• Whether XG boost will go for further splitting or not is decided by the concept known as Post Prunning.
• In classification this is calculated with the help of cover value.

What is cover value?

Remember the formula for calculating similarity weight, whatever we had taken in the denominator i.e. Pr(1-Prob) is the cover value.

• If gain which we are getting is less than cover value than we will cut the branch.
• In regression we have one parameter known as Ɣ(gamma).
• If the value gain – gamma is a negative value we can post prunne the tree i.e. we can cut that particular tree and if it is a positive value we should not cut the tree.
• The gamma is a hyperparameter and we should use this only when it is overfitting. In most of the scenarios gamma is a default value. • Regularization: XG Boost has in-built L1 (Lasso Regression) and L2 (Ridge Regression) regularization which prevents the model from overfitting. That is why, XG Boost is also called regularized form of GBM (Gradient Boosting Machine)
• Parallel Processing: XG Boost utilizes the power of parallel processing and that is why it is much faster than GBM. It uses multiple CPU cores to execute the model.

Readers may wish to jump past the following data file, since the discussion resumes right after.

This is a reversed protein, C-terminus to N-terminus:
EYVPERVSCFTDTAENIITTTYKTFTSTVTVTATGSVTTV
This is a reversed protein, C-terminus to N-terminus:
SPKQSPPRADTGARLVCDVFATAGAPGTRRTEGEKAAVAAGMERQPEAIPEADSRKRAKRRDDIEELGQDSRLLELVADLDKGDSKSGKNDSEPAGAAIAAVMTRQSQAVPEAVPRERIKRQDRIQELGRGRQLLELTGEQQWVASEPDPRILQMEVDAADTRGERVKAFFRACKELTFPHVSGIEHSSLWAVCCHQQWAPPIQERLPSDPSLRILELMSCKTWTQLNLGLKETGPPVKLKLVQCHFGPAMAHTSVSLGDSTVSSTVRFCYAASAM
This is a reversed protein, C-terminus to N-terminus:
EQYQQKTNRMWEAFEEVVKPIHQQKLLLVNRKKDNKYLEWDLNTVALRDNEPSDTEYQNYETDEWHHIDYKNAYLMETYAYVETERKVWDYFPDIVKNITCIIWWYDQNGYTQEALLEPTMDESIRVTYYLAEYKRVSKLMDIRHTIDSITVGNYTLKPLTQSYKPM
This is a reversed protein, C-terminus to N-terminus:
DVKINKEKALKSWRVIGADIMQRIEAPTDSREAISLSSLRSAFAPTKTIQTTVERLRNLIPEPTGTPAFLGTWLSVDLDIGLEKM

•  Handling Missing Values: XGBoost has an in-built capability to handle missing values. When XGBoost encounters a missing value at a node, it tries both the left and right hand split and learns the way leading to higher loss for each node. It then does the same when working on the testing data.
• Cross Validation: XGBoost allows user to run a cross-validation at each iteration of the boosting process and thus it is easy to get the exact optimum number of boosting iterations in a single run. This is unlike GBM where we have to run a grid-search and only a limited values can be tested.
•  Effective Tree Pruning: A GBM would stop splitting a node when it encounters a negative loss in the split. Thus it is more of a greedy algorithm. XG Boost on the other hand make splits upto the max_depth specified and then start pruning the tree backwards and remove splits beyond which there is no positive gain.